In an early-April interview with No Laying Up, Spieth said his putting struggles leaked into the rest of his game, causing problems with his hand-body alignment and leading his club face on other swings to stay open and behind him. Spieth thinks he’s figured out the problem.

“We finally got on top of it recently,” he told the podcast. “We finally figured it out, and now it’s just a matter of repetitions.”

2. Spieth has never been a masher off the tee, but he used to be accurate enough to be pretty good anyway. Lately, he hasn’t been.

In Strokes Gained off the tee, Spieth’s gone up and down, but he’s almost always been above average while rarely a top star with driver. Weirdly, the most effective driving of his career came in the middle of 2018, when so much else was wrong with his game.

He doesn’t hit the hell out of the ball. He’s never finished higher than 51st on tour in driving distance. He’s never even ranked that highly in fairways hit. But he’s typically been able to put the ball in smart spots and leave himself good looks with his irons. Strokes Gained says Spieth’s been a top-30 or top-40 player off the tee for much of his heyday.

Not in 2019, though. Spieth goes to Augusta ranked outside the top 200 in Strokes Gained off the tee, 59th in distance, and 212th in accuracy. Spieth may indeed have fixed his putting, but he’s still waiting on this part of his game to round back into form.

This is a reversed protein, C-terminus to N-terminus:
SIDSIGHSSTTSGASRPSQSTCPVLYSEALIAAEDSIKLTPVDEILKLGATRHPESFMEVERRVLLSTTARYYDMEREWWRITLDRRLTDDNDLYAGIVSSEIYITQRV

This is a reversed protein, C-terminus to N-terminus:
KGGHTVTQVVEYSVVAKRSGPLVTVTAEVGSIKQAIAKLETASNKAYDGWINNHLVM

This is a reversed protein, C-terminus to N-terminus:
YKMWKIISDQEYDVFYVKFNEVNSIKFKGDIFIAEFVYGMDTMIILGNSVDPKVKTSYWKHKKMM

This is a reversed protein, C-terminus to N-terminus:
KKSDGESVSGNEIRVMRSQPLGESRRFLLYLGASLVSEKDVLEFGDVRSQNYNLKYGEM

3. His iron game has declined along with his tee shots.

Spieth has often been an elite approach player during his career. He showed glimpses of that in 2014 and ‘15 and, after a dip in 2016, played great approach after great approach in 2017. He was second in Strokes Gained approaching the green that season, and he was particularly awesome on anything inside 175 yards. That year, the average Spieth approach from 150-175 yards settled 22 feet, 4 inches from the hole — best on tour. From 125-150 yards out, he stuck his shots 20 feet, 2 inches away on average — fifth-best.

He fell to 33rd in Strokes Gained on approach in 2018, and he’s plummeted to 111th in the first few months of 2019. In a bunch of yardage ranges tracked by the tour, he’s outside the top 100. His approaches have been the worst part of his game, according to Strokes Gained. Over his last 50 rounds, he’s lost 0.6 shots to the field per round on them.